TUM Book Club: Old Covent Garden
The magic of the old Covent Garden Market is evoked through Clive Boursnell’s photographs, taken over the course of numerous visits to Covent Garden in the 1960s and 1970s.

In the late 1960s and early 1970s Clive Boursnell, then a young photographer, shot thousands of photographs of the old Covent Garden, documenting the end of an era before the markets moved out of central London. Boursnell captured these last days of the market over a period of six years, from 1968 until the market’s closure, in a series of beautiful portraits of the feisty life of a city institution.

The Fighting Temeraire (1838) This is a renowned oil painting created by the English artist J.M.W. Turner. It was exhibited at the Royal Academy in 1839 and is currently housed in the National Gallery in London. The painting depicts the HMS Temeraire, a famous 98-gun ship that played a significant role in the Battle of Trafalgar, being towed by a steam tug along the Thames in 1838. The ship was being taken to Rotherhithe in order to be dismantled and sold as scrap. Turner was known for his atmospheric and evocative paintings, often focusing on maritime subjects and the effects of light and weather. Although it is unclear whether Turner personally witnessed the towing of the Temeraire, he used artistic license in the painting to convey a symbolic meaning that resonated with the viewers of the time. The choice of the Temeraire as the subject of the painting was influenced by its historical significance and the public attention surrounding its sale by the Admiralty. In the painting, the Union Jack is not seen flying on the ship, but rather a white flag, symbolizing its transfer to private ownership. In 2005, the paintingwas voted the nation’s favourite painting in a poll organized by BBC Radio 4’s Today programme. Furthermore, in 2020, a depiction of the painting was featured on the new £20 banknote alongside Turner’s self-portrait from 1799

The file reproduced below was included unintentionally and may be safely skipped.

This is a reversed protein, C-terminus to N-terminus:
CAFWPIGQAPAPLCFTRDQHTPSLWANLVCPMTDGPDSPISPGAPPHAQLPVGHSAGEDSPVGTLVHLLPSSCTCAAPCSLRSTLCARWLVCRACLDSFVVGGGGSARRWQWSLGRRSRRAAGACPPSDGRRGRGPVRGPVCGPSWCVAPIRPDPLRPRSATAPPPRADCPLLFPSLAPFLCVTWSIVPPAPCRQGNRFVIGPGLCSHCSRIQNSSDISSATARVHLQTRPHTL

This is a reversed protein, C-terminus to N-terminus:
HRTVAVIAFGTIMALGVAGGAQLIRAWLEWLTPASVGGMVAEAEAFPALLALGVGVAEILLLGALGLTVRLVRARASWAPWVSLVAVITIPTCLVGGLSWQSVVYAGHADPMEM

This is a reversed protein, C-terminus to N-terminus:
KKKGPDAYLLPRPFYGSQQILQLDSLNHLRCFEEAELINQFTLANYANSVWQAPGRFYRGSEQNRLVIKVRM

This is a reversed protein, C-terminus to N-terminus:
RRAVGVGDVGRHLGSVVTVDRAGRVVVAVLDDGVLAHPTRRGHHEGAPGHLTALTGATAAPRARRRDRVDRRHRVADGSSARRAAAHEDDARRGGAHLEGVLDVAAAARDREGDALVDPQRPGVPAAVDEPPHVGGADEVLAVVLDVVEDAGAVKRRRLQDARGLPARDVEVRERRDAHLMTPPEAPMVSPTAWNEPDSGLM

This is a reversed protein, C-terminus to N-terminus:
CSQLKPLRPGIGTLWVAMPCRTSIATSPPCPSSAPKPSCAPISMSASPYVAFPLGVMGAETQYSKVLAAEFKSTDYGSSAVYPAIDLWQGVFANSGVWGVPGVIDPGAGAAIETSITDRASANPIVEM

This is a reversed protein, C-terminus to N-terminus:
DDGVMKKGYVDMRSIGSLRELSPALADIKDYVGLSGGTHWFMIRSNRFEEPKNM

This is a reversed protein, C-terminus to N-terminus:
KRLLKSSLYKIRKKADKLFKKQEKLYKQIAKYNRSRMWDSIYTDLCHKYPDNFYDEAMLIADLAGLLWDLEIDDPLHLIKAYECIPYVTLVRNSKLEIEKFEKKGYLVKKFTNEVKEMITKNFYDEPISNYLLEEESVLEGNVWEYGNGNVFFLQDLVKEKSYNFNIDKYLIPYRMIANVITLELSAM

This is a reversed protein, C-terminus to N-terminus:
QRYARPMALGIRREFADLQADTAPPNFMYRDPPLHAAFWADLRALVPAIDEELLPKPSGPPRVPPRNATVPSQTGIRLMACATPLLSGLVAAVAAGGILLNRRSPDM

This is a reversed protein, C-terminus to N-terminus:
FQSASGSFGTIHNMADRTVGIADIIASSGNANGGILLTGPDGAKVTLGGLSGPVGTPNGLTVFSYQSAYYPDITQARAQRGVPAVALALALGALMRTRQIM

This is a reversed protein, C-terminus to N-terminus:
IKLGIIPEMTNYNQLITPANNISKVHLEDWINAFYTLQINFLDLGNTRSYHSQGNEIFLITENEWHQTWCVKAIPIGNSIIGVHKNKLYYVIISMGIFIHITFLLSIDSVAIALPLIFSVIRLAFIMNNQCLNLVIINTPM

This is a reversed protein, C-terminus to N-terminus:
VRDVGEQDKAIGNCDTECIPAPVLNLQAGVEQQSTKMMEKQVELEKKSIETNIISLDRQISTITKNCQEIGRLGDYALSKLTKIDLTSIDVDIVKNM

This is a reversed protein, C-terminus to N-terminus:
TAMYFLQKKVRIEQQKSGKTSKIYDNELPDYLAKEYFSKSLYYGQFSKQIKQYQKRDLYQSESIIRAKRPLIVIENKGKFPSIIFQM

JWW Turner